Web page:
Robert Mugabe has not appeared in public since his once-impregnable regime came crashing down last November as Zimbabweans watched in amazement — and often delight — at the fall of the only leader the country had ever known.
So what has happened to the frail 94-year-old who dominated the country’s daily life for nearly four decades?
After the army briefly took power, Mugabe’s exit became inevitable — but the veteran autocrat dug his heels in with one last, defiant performance.
He appeared on live television on the evening of Sunday November 19, with the world tuning in, expecting his resignation.
Mugabe instead appeared unfazed, slowly reading his speech as he pledged to stay in office — while the uniformed military generals who had taken power sat fidgeting by his side.
He acknowledged the army’s “concerns” but claimed the military intervention did not challenge his authority.
He resigned two days later, by letter.
On December 15, Mugabe was spotted for the first time since his fall when AFP photographed him at a hospital in Singapore on one of his regular medical visits.
Walking unaided despite his advanced age, Mugabe exited a lift at the Gleneagles Hospital surrounded by an entourage and stepped into a car.
A government spokesman said the trip was part of the retirement package covering overseas travel for former presidents.
Mugabe also returned to Singapore in June for further medical attention, according to Zimbabwe media, with prostate cancer, high blood pressure and eye cataract among his reported health problems.
Mugabe and his wife Grace are thought to spend their days in seclusion at “Blue Roof” — the sprawling luxury private residence he built in Harare’s upmarket suburb of Borrowdale.
He celebrated his 94th birthday on February 21 — a date that was marked when he was in power with grand ceremonies for thousands of guests and outpourings of praise from fawning loyalists.
This year, it was a private black-tie affair for close family only.
Photographs emerged afterwards of Mugabe wearing a bow tie and Grace in a red dress.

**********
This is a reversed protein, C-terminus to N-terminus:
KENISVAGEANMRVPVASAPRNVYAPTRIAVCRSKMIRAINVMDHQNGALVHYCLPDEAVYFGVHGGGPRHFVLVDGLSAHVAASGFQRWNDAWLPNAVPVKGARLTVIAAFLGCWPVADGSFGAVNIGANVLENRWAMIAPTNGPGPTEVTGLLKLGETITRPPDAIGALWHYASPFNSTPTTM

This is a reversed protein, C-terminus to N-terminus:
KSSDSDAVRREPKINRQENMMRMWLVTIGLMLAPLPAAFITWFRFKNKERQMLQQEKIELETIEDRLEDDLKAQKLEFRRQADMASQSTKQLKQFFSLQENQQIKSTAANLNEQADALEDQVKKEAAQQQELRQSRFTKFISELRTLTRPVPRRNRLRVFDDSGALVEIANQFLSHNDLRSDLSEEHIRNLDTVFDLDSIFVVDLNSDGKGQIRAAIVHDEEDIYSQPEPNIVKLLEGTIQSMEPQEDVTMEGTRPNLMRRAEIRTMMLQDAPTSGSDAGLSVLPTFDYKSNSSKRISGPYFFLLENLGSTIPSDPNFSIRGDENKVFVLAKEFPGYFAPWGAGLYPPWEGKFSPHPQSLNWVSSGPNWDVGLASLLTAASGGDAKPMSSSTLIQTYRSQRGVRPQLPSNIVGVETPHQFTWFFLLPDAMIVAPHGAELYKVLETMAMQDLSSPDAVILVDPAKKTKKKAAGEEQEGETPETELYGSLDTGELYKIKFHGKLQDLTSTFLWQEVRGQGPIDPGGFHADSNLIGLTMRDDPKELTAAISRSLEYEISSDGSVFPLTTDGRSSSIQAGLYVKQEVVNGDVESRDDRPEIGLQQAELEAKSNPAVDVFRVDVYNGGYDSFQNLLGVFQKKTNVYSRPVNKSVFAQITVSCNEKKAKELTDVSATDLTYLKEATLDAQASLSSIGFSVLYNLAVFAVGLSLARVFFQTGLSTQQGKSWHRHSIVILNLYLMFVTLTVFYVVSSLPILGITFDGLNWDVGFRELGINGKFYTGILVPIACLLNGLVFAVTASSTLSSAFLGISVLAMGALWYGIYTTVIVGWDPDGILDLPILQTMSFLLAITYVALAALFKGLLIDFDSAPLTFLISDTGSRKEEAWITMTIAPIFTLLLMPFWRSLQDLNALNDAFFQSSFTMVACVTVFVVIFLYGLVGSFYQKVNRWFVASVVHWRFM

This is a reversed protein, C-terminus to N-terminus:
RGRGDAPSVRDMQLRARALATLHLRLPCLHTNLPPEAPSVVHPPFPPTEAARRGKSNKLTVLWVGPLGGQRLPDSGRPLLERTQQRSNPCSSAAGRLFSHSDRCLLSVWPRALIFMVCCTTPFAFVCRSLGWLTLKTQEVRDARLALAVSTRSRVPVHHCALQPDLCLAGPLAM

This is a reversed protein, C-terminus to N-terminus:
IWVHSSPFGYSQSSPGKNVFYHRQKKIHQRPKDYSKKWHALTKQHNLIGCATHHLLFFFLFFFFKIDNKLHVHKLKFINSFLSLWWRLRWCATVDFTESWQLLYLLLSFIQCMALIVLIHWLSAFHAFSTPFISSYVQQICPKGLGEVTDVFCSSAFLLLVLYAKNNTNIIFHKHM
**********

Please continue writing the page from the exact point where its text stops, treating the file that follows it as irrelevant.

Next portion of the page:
Military and police vehicles are occasionally seen on guard outside the gates of the “Blue Roof”.
Mugabe has spoken out only once since his humiliating fall.
He described his ousting as a “coup d’etat” and dismissed the generals’ claim that they intervened only to target enemies around him.
“We must undo this disgrace which we have imposed on ourselves… Zimbabwe doesn’t deserve it,” he said in press interviews on March 15, adding he did not want to return to power.
Wearing a light blue suit and appearing mentally sharp but forlorn, he expressed shock that his long-time ally Emmerson Mnangagwa had succeeded him.
“I never thought… he would be the man who turned against me,” he said, adding he thought Zimbabwe was now “topsy-turvy”.
Grace was on hand to host journalists at “Blue Roof”, handing out homemade pizza to guests.
Her own presidential ambitions were widely seen as provoking the military to intervene and install Mnangagwa.
“All that is rubbish,” Mugabe said, insisting it was never his plan for her to succeed.
Mugabe appeared in a carefully-staged photograph in March standing next to Ambrose Mutinhiri, a close ally who walked out of the ZANU-PF ruling party.
Mutinhiri, who opposed Mugabe’s removal, set up the splinter National Patriotic Front (NPF) party to stand in the election.
The photograph set off speculation that the party could be a plan for Mugabe to retain influence.
But it has made little impact during the campaign and Mugabe is now far removed from politics.
A member of his office declined to comment to AFP whether he would vote on Monday.